The second book is the autobiography of Robbie Fowler. Another footballer on the wrong side of 30, this brother interests me because in my time witnessing the game he came across as the most natural English goalscorer I’d ever seen. Where guys like Shearer evidently worked hard to create their reputation, Fowler just seemed to produce without effort. Goal after goal he’d score, whether it was in the six-yard box or from 30 yards out. Clinical, sensational and one of the best strikers I enjoyed watching. All the more pity then that his career, on paper anyway, never lived up to the billing. If you couldn’t guess, he was the main man at Liverpool for a while, then a young upstart called Michael Owen came in and messed things up a bit. I prefer Fowler to Owen every time, but the bottom line is that Owen produced more consistently and wasn’t saddled with injury problems or a manager who didn’t give him grief. Fowler, sadly, had those problems and so the potential promised, I felt, was never realised, for club or country. Even more the tragedy. I really felt he could have complimented Owen at both levels and the craze and praise they’re giving Rooney now could easily have been still about Fowler. Yet that is life as my dad told me all too often. So I’m really looking forward to reading this brother’s perspective on his football predicament. This was the other book I would have bought, but thanks to God I get to read it gratis!

Now, obviously, being the voracious reader that I am, I would not be satisfied with those mere selections. Indeed I took out three other books – one on the Oscars, which I’ll review when I’ve read it. Another that I’m reading at the moment which, because this is a family blog I’ll call Hollywood Female Dog and leave it to you to translate the euphemism. Before you reach for your gun to shoot me, though, it’s a book quoting the ‘stars’ about life in the dog eat dog (geddit?) world of being famous. There are some real chestnuts in there which I hope to share from time to time.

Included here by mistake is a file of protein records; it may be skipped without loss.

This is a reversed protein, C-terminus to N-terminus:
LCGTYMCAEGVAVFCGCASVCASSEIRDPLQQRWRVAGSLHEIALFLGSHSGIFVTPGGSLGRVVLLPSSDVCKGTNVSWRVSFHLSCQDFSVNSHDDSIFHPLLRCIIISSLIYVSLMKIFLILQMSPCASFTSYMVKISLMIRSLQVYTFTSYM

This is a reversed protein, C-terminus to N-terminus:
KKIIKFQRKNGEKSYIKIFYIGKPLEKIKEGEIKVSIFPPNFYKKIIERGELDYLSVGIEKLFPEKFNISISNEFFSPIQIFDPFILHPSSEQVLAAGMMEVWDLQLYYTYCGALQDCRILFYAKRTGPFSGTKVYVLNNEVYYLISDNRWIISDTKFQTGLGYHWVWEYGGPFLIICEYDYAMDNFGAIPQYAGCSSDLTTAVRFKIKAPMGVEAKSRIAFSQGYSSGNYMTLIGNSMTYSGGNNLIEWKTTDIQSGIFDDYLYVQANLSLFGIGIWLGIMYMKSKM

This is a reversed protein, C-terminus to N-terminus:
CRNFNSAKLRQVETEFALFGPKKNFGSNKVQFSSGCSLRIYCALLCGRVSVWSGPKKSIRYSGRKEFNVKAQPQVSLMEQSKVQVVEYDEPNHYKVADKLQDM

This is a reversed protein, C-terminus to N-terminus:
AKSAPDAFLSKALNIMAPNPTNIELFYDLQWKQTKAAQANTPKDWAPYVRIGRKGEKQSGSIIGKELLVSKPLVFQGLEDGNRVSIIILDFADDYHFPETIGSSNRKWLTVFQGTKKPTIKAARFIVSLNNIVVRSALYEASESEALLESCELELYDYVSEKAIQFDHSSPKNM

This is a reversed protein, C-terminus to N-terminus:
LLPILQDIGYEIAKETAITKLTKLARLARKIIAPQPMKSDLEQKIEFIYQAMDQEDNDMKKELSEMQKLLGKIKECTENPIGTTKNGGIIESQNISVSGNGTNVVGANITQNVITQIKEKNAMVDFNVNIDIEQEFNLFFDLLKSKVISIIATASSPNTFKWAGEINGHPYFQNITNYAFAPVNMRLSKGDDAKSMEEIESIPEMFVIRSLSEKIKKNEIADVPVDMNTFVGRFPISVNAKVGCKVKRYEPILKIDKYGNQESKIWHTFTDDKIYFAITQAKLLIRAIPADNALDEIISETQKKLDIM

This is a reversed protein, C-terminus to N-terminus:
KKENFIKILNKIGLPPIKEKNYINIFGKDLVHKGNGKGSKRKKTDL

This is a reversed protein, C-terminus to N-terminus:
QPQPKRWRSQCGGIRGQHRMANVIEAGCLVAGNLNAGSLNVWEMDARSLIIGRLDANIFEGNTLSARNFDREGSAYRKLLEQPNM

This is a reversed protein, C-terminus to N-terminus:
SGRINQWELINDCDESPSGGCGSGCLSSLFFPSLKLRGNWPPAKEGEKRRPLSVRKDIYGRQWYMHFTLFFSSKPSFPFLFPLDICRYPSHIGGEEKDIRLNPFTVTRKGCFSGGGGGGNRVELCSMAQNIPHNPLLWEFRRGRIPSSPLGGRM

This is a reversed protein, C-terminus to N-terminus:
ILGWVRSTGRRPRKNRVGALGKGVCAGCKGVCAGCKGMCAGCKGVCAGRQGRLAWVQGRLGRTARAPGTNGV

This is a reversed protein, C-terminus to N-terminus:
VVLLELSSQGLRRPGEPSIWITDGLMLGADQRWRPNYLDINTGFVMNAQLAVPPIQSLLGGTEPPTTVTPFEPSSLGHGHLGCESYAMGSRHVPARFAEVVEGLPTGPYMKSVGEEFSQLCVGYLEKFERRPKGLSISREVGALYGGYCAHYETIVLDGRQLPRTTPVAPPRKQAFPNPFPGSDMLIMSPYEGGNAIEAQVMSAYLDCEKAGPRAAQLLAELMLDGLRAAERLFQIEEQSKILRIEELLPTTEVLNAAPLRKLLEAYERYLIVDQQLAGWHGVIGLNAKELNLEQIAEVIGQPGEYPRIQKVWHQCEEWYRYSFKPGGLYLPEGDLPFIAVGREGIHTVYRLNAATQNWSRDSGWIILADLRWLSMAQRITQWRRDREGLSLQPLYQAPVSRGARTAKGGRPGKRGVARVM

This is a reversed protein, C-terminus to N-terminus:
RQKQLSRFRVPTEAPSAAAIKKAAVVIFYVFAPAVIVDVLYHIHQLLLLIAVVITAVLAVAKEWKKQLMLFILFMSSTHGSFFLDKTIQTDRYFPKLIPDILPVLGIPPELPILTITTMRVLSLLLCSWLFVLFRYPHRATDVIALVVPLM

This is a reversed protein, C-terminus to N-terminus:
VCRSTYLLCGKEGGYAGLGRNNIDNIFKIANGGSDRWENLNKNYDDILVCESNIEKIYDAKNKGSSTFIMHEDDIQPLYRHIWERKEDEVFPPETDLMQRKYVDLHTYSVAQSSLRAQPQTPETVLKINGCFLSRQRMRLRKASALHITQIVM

The final book that I got, I finished yesterday! I was really chuffed at finishing a book so quickly – almost 300 pages as well, not large print and not with heaps of photographs before any of you get clever! Funnily enough with the issue of autobiographies, this one was again about a footballer. Malcolm Macdonald is a lot older that Fowler and Giggs. I got the book based on his reputation for being rather outspoken. It was the first book I started reading, and it’s a relatively easy read.

The thing about is that Malcolm focuses more on his career in football and less on his life outside of it. As a result he spends a chapter on his childhood and the close links he has with his brothers and parents, but spends perhaps accumulatively three pages on the relationships with his wives and children! I found that interesting and illuminating. Apparently it had something to do with the way his first marriage ended and as a result he didn’t see the point in going over it again in the domain of an autobiography as it would be pretty one-sided. It’s fair enough from my perspective. After all, it’s your autobiography and you can put what you like in it. The thing for me though is that an autobiography necessarily has to be one-sided, even if you get people’s views put in their in quotes or whatever. I also believe an autobiography, whether you like it or not, reveals what you consider to be the most important parts of your life. A lot more could be alluded to his relationship with the families he’s kicked off, without necessarily satiating the ravenous wolves who seek to pounce on his private life. Anyway, an autobiography should be the revelation of that which is private to some extent, rather than the accumulation of that which is public to the whole extent. That’s just my perspective.

Back to Mr. Macdonald, the guy comes across as a man’s man who did what needed to be done whenever it needed to be done and was able to pipe up and say what needed to be said whenever it needed to be said. Maybe arrogant isn’t the word I’m looking for, and it’s not self-assured or confident either, but there’s something about the way he comes across in the book that’s unsettling and lacking in genuine humility. The record states that in his career he won caps for England and scored five times in one match – a notable feat. Yet the guy won no major honours, and for all finishing top scorer in the league on several occasions, is that really something to brag about? I’m being a bit too hard on the guy. The read was enjoyable; I was engrossed in finding out more about how his life developed. I real felt for him in terms of the hardships he faced growing up and can see that it determined his character a great deal. That was well written. I’d recommend the book to Newcastle United fans and people who like getting an insight into the life of a footballer both in his career and how he deals with life afterwards.